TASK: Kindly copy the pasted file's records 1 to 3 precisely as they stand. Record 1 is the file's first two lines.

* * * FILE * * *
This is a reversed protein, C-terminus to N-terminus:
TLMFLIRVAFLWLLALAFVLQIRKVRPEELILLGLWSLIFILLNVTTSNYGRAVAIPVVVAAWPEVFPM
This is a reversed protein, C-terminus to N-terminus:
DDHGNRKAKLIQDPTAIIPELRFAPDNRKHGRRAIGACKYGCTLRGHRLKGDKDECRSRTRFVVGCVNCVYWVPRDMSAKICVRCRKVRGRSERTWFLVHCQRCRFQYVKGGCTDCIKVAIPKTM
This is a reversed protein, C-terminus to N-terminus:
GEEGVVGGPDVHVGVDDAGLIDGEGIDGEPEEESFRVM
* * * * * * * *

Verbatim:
This is a reversed protein, C-terminus to N-terminus:
TLMFLIRVAFLWLLALAFVLQIRKVRPEELILLGLWSLIFILLNVTTSNYGRAVAIPVVVAAWPEVFPM
This is a reversed protein, C-terminus to N-terminus:
DDHGNRKAKLIQDPTAIIPELRFAPDNRKHGRRAIGACKYGCTLRGHRLKGDKDECRSRTRFVVGCVNCVYWVPRDMSAKICVRCRKVRGRSERTWFLVHCQRCRFQYVKGGCTDCIKVAIPKTM
This is a reversed protein, C-terminus to N-terminus:
GEEGVVGGPDVHVGVDDAGLIDGEGIDGEPEEESFRVM